Non-financial: October - December 2010 articles archive home
 
A wack in the head with a brick
"I was lucky," says Steve Jobs, "I found what I loved to do early in life. Woz and I started Apple in my parents garage when I was 20. We worked hard, and in 10 years Apple had grown from just the two of us in a garage into a $2 billion company with over 4000 employees. We had just released our finest creation — the Macintosh — a year earlier, and I had just turned 30. And then I got fired."
Friday, December 10, 2010 ... more
 
 
Mind your own business
To plan what a whole class of people ought to do is to feel one’s self a power on earth, to win a public position, to clothe one’s self in dignity. Hence we have an unlimited supply of reformers, philanthropists, humanitarians, and would-be managers-in general of society.
The danger of minding other people’s business is twofold. First, there is the danger that a man may leave his own business unattended to; and, second, there is the danger of an impertinent interference with another’s affairs ...
Friday, December 3, 2010 ... more
 
Climb to live longer.
In an experiment, led by Jay Kaplan at Wake Forest University School of Medicine, involving
macaques - small primates that live in a rigid social hierarchy – scientists found that those of high rank were less likely to develop heart disease, while those forced to struggle to maintain their status experienced a rise in arterial plaque even when fed a low-fat diet.
Friday, November 26, 2010 ... more
 
 
lacking in gregarious impulse
Gentlemen talk a great deal of patriotism. A venerable word, when duly practiced. But I am sorry to say that of late it has been so much hackneyed about that it is in danger of falling into disgrace. The very idea of true patriotism is lost, and the term has been prostituted to the very worst of purposes. - Robert Walpole
Friday, November 19, 2010 ... more
 
If there is no heaven for you.
Man seems to be rickety poor sort of thing, any way you take him; a kind of British Museum of infirmities and inferiorities. He is always undergoing repairs. A machine that was as unreliable as he is would have no market … for style, look at the Bengal Tiger – that ideal of grace and beauty, physical perfection, majesty. And then look at man – that poor thing. He is the animal of the Wig, the Trepanned Skull, the Ear Trumpet, the Glass Eye ...
Friday, November 12, 2010 ... more
 
 
Why we fear the wrong things
Flying may be scary, but driving the same distance should be many times scarier. So. why do we fear the wrong things? Asked David Myers in an article published by the American Psychological Society. “Why do so many smokers (that shortens their lives by five years) fret before flying (which shortens life by one day)? Why do we fear terrorism more than accidents-which kill nearly as many per week in just the United States as did terrorism in all of the 1990s?”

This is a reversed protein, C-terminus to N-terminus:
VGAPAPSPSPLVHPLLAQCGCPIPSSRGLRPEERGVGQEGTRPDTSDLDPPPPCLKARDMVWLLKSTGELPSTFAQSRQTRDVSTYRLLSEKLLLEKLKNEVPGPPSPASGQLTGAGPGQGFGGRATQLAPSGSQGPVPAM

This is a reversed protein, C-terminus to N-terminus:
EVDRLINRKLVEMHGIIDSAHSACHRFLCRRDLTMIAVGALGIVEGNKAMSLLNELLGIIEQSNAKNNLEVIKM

Friday, November 5, 2010 ... more
 
The onboard computer & pilot
The emotional brain is especially useful at helping us make hard decisions. Its massive computational power – its ability to process millions of bits of data in parallel – insures that you can analyze all the relevant information when assessing alternatives. Mysteries are broken down in manageable chunks, which are then translated into practical feelings.
Friday, October 29, 2010 ... more
 
 
Don’t wait
The problem of those who wait - it requires luck and much that is incalculable if a human being in whom there slumbers the solution of a problem is to act - at the right time. Usually it does not happen, and in every corner of the earth there are people waiting who hardly know to what extent they are waiting but even less that they are waiting in vain.
Friday, October 22, 2010 ... more
 
 
That illusive thing
So far, the single most important discovery in happiness research is the idea of hedonic adaptation. Put simply, we take things for granted after a while. When you buy a car, for a while you cherish it, but within a year you're totally used to it. The more you can do to slow down that pattern of getting used to things, the better. - James Montier.
Friday, October 15, 2010 ... more
 
Unfounded fears.
New forms of media have always caused moral panics,” said Steven Pinker, in a recent New York Times article. “The printing press, newspapers, paperbacks and television were all once denounced as threats to their consumers’ brainpower and moral fiber.
Friday, October 8, 2010 ... more
 
 
Don't wait for it to happen.
American actor Bradley Whitford won the 2003 Emmy for Outstanding Supporting Actor for the role he played as deputy chief of staff Josh Lyman in the TV series The West Wing. The following year he had this to say to the graduates of the University of Wisconsin–Madison.
Friday, October 1, 2010 ... more
 
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